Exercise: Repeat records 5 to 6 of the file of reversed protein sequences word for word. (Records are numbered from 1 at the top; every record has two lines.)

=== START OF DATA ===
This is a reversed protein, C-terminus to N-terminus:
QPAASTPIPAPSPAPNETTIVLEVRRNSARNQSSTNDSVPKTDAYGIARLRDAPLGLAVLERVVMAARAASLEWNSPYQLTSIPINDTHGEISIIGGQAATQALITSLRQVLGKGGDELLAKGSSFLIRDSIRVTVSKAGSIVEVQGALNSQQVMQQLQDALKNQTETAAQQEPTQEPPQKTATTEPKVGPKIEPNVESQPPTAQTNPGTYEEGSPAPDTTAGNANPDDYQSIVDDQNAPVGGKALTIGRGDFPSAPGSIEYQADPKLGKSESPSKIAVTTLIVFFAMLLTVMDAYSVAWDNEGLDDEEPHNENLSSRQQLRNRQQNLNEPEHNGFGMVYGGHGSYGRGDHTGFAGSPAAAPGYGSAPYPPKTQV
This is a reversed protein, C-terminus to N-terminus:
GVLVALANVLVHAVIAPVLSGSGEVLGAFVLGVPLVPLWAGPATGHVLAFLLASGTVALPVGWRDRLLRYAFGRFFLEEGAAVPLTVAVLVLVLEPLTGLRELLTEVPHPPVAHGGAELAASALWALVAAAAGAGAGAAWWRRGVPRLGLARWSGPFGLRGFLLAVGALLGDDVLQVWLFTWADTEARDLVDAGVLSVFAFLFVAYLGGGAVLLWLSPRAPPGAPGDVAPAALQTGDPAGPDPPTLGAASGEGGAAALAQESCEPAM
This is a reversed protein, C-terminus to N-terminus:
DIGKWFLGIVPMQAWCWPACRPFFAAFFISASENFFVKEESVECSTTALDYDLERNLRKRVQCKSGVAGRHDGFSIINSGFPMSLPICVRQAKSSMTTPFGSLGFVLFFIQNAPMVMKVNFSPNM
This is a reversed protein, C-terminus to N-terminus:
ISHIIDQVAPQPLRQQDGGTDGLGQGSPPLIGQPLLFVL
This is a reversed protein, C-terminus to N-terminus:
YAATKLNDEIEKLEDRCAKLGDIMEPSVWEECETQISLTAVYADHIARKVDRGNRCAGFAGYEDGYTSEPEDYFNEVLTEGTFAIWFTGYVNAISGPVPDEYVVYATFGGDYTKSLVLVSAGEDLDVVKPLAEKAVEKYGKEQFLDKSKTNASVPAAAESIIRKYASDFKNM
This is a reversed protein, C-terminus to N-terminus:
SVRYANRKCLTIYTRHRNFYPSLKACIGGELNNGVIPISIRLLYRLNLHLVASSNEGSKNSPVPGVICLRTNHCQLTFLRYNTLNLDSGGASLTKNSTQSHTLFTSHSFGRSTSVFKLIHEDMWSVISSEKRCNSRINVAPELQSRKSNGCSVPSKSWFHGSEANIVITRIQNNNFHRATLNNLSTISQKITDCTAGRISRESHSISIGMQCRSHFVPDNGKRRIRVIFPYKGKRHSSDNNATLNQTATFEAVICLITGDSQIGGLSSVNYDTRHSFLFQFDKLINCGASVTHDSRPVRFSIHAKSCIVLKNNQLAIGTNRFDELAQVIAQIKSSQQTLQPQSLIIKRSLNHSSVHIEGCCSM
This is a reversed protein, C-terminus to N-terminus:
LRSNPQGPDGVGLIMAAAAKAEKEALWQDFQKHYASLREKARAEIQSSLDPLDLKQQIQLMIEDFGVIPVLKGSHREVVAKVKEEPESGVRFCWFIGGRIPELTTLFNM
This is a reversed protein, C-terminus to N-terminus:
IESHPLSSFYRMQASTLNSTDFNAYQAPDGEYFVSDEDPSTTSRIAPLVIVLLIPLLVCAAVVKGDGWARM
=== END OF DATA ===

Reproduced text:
This is a reversed protein, C-terminus to N-terminus:
YAATKLNDEIEKLEDRCAKLGDIMEPSVWEECETQISLTAVYADHIARKVDRGNRCAGFAGYEDGYTSEPEDYFNEVLTEGTFAIWFTGYVNAISGPVPDEYVVYATFGGDYTKSLVLVSAGEDLDVVKPLAEKAVEKYGKEQFLDKSKTNASVPAAAESIIRKYASDFKNM
This is a reversed protein, C-terminus to N-terminus:
SVRYANRKCLTIYTRHRNFYPSLKACIGGELNNGVIPISIRLLYRLNLHLVASSNEGSKNSPVPGVICLRTNHCQLTFLRYNTLNLDSGGASLTKNSTQSHTLFTSHSFGRSTSVFKLIHEDMWSVISSEKRCNSRINVAPELQSRKSNGCSVPSKSWFHGSEANIVITRIQNNNFHRATLNNLSTISQKITDCTAGRISRESHSISIGMQCRSHFVPDNGKRRIRVIFPYKGKRHSSDNNATLNQTATFEAVICLITGDSQIGGLSSVNYDTRHSFLFQFDKLINCGASVTHDSRPVRFSIHAKSCIVLKNNQLAIGTNRFDELAQVIAQIKSSQQTLQPQSLIIKRSLNHSSVHIEGCCSM